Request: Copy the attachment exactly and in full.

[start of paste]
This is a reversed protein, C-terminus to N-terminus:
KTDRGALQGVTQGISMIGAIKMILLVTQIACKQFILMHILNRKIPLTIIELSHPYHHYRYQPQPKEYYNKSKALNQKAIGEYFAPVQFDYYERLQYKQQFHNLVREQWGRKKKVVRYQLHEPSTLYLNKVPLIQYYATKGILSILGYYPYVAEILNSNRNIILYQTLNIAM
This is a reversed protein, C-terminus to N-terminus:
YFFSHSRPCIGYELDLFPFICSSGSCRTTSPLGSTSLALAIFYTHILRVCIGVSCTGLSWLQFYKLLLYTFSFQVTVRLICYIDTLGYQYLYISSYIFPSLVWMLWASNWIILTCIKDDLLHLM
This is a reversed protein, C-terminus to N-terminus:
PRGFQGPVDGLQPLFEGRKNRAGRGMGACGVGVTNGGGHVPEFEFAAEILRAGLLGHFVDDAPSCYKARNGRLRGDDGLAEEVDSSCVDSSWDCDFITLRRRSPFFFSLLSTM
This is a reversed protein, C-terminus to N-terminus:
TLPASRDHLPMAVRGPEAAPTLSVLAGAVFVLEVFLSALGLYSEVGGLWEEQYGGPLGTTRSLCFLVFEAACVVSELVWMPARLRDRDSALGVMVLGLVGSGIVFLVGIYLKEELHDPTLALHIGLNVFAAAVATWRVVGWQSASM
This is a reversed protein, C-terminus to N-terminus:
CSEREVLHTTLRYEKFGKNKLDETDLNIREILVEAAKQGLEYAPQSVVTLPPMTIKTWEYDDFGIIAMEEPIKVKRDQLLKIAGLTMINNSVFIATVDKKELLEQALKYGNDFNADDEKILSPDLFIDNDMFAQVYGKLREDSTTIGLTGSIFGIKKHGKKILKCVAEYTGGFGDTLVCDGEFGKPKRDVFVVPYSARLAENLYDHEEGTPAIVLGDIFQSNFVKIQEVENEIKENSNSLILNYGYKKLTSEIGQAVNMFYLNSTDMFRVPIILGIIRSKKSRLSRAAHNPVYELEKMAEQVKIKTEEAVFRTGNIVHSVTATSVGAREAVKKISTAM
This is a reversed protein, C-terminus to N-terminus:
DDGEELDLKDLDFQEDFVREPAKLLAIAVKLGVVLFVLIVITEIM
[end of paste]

This is a reversed protein, C-terminus to N-terminus:
KTDRGALQGVTQGISMIGAIKMILLVTQIACKQFILMHILNRKIPLTIIELSHPYHHYRYQPQPKEYYNKSKALNQKAIGEYFAPVQFDYYERLQYKQQFHNLVREQWGRKKKVVRYQLHEPSTLYLNKVPLIQYYATKGILSILGYYPYVAEILNSNRNIILYQTLNIAM
This is a reversed protein, C-terminus to N-terminus:
YFFSHSRPCIGYELDLFPFICSSGSCRTTSPLGSTSLALAIFYTHILRVCIGVSCTGLSWLQFYKLLLYTFSFQVTVRLICYIDTLGYQYLYISSYIFPSLVWMLWASNWIILTCIKDDLLHLM
This is a reversed protein, C-terminus to N-terminus:
PRGFQGPVDGLQPLFEGRKNRAGRGMGACGVGVTNGGGHVPEFEFAAEILRAGLLGHFVDDAPSCYKARNGRLRGDDGLAEEVDSSCVDSSWDCDFITLRRRSPFFFSLLSTM
This is a reversed protein, C-terminus to N-terminus:
TLPASRDHLPMAVRGPEAAPTLSVLAGAVFVLEVFLSALGLYSEVGGLWEEQYGGPLGTTRSLCFLVFEAACVVSELVWMPARLRDRDSALGVMVLGLVGSGIVFLVGIYLKEELHDPTLALHIGLNVFAAAVATWRVVGWQSASM
This is a reversed protein, C-terminus to N-terminus:
CSEREVLHTTLRYEKFGKNKLDETDLNIREILVEAAKQGLEYAPQSVVTLPPMTIKTWEYDDFGIIAMEEPIKVKRDQLLKIAGLTMINNSVFIATVDKKELLEQALKYGNDFNADDEKILSPDLFIDNDMFAQVYGKLREDSTTIGLTGSIFGIKKHGKKILKCVAEYTGGFGDTLVCDGEFGKPKRDVFVVPYSARLAENLYDHEEGTPAIVLGDIFQSNFVKIQEVENEIKENSNSLILNYGYKKLTSEIGQAVNMFYLNSTDMFRVPIILGIIRSKKSRLSRAAHNPVYELEKMAEQVKIKTEEAVFRTGNIVHSVTATSVGAREAVKKISTAM
This is a reversed protein, C-terminus to N-terminus:
DDGEELDLKDLDFQEDFVREPAKLLAIAVKLGVVLFVLIVITEIM